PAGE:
The history behind a little-known biblical story
The assassination of Sennacherib, king of Assyria, is presented in the Bible as God’s divine justice against an evil king. Outside of the Bible, however, this was one of the most significant events in the history of the ancient Near East. Collecting records and references from contemporary and later sources, historian Christopher Jones has provided a renewed look at this event and its aftermath in the Journal of Ancient Near Eastern History, allowing for the most complete recreation of events to date.
On January 22, 680 BCE, Sennacherib was assassinated in his capital city of Nineveh during a coup spearheaded by several of his own sons. While the biblical account of the event takes up only a few verses (Isaiah 37:37–38; 2 Kings 19:37; 2 Chronicles 32:21), Assyrian documents from the time provide a much fuller picture of the turmoil surrounding Sennacherib’s death. By examining letters, records, and even the names of Assyrian officials, Jones, an expert on the Neo-Assyrian Empire, has been able to tentatively reconstruct the events leading up to the king’s assassination.
By the time of his death, Sennacherib had achieved great success, expanding and strengthening the empire that had been left to him by his father, Sargon II. Indeed, Sennacherib’s military campaigns in the Levant led him to be one of the most frequently mentioned non-Israelite kings in the Hebrew Bible. Yet, the near constant turmoil and conflict of Sennacherib’s reign also led to great tragedy, including the death of his eldest son and heir, Assur-nadin-šumi, during a rebellion in Babylon. Following this death in 694 BCE, Sennacherib briefly elevated his son Urad-Mullissu (biblical Adrammelech) before he changed his mind and named his younger son Esarhaddon as his new heir. This was not an unheard-of situation in Assyria, as Sennacherib’s own name (literally, “Sin has replaced the brothers”) tells us that Sennacherib was not the firstborn son of Sargon. However, this decision would eventually cost Sennacherib his life.
With the young Esarhaddon off in the western portion of the empire—likely the dynasty’s ancestral home of Dur-Katlimmu (modern Tell Sheikh Hamad)—several of Esarhaddon’s brothers began a coup. After convincing a large number of Assyria’s elite chariot forces, as well as many of the Nineveh’s senior officials, the brothers assassinated their father, Sennacherib.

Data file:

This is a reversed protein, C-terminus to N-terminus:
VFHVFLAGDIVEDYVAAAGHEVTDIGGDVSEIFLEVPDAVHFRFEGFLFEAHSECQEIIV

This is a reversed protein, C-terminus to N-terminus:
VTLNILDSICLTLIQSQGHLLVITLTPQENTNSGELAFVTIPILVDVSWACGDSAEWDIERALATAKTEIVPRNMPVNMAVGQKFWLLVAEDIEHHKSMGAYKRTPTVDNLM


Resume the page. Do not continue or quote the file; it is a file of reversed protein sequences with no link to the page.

While a few scholars had previously suggested that Esarhaddon coordinated the assassination, this was almost certainly not the case. Instead, as documented in several letters from the time, Urad-Mullissu was likely the ringleader, intending to take by force the throne that his father had denied him. A few references indicate that the brothers also likely attempted to assassinate Esarhaddon but failed.
According to the biblical account (Isaiah 37:37–38), the assassination of Sennacherib was carried out in the temple of the god Nisroch by Adrammelech and Sharezar. While Adrammelech is likely a defective spelling of Urad-Mullissu, there is no consensus among scholars on the character of Sharezar, which is likely a defective spelling of the name of one of the other brothers. The god Nisroch is likewise unknown and could have been a minor deity such as Nusku, or even a wordplay on the name of a particular god, which is lost to translators today.
Following the assassination of Sennacherib, Assyria was thrown into a brief but chaotic power struggle. Having likely survived an assassination attempt, Esarhaddon swiftly began to build support for his ascent to the throne. Based on letters and inscriptions from the time, it appears that Esarhaddon first launched a massive propaganda campaign that was intended to compel regional governors and temple institutions to back his claim on the throne. As the named heir, Esarhaddon relied heavily on his official status as the chosen of the gods.
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The campaign was clearly successful, as only a little over a month later Esarhaddon had gathered enough forces to march from Dur-Katlimmu to Nineveh. By the time he reached his destination, having likely fought several battles on the way, his victory was already at hand. As the biblical account tells us (and several Assyrian letters corroborate), Esarhaddon’s brothers and many of their supporters fled the country, heading north towards the kingdom of Urartu. Esarhaddon entered Nineveh on March 12, 680 BCE, the unquestioned ruler of the Assyrian Empire.
Esarhaddon’s ascension to the throne, however, was not the end of the story of the assassination of Sennacherib. Although managing to restore order, Esarhaddon could not undo the damage done to the empire. Indeed, the events of his father’s death had a profound impact on Esarhaddon himself, who spent much of the later parts of his reign attempting to solidify his own succession, elevating his younger son Ashurbanipal to the position of heir apparent over his elder son Šamaš-šumu-ukin. But his decision would prove disastrous, as only a few decades after Esarhaddon’s death, Šamaš-šumu-ukin utilized his position as king of Babylon to stir up a bloody civil war against his brother Ashurbanipal, plunging the empire into turmoil yet again.
Although Assyria maintained hegemony in the Near East for nearly a century after the assassination of Sennacherib, the political and psychological effect of the event would continue to be felt until the final fall of the Assyria Empire in c. 610 BCE, splintering the empire and pitting brother against brother.
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